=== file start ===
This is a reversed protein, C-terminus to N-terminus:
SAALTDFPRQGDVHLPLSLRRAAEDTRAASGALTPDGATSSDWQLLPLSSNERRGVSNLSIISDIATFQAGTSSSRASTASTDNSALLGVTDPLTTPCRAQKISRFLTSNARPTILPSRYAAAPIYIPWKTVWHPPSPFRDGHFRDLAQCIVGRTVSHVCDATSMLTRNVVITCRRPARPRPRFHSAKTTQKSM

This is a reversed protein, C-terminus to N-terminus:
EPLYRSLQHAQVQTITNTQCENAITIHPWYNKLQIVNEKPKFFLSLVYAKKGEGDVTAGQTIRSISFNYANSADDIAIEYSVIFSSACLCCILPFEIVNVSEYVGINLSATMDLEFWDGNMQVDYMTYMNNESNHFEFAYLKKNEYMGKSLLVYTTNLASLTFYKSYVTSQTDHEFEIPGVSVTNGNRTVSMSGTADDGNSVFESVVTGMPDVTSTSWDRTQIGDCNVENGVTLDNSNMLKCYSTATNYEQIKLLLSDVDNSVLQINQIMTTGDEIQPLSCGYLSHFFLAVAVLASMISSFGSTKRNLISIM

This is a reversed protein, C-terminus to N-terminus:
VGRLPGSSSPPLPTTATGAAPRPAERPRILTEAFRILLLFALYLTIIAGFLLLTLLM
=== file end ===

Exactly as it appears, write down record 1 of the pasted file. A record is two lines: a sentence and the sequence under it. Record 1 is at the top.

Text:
This is a reversed protein, C-terminus to N-terminus:
SAALTDFPRQGDVHLPLSLRRAAEDTRAASGALTPDGATSSDWQLLPLSSNERRGVSNLSIISDIATFQAGTSSSRASTASTDNSALLGVTDPLTTPCRAQKISRFLTSNARPTILPSRYAAAPIYIPWKTVWHPPSPFRDGHFRDLAQCIVGRTVSHVCDATSMLTRNVVITCRRPARPRPRFHSAKTTQKSM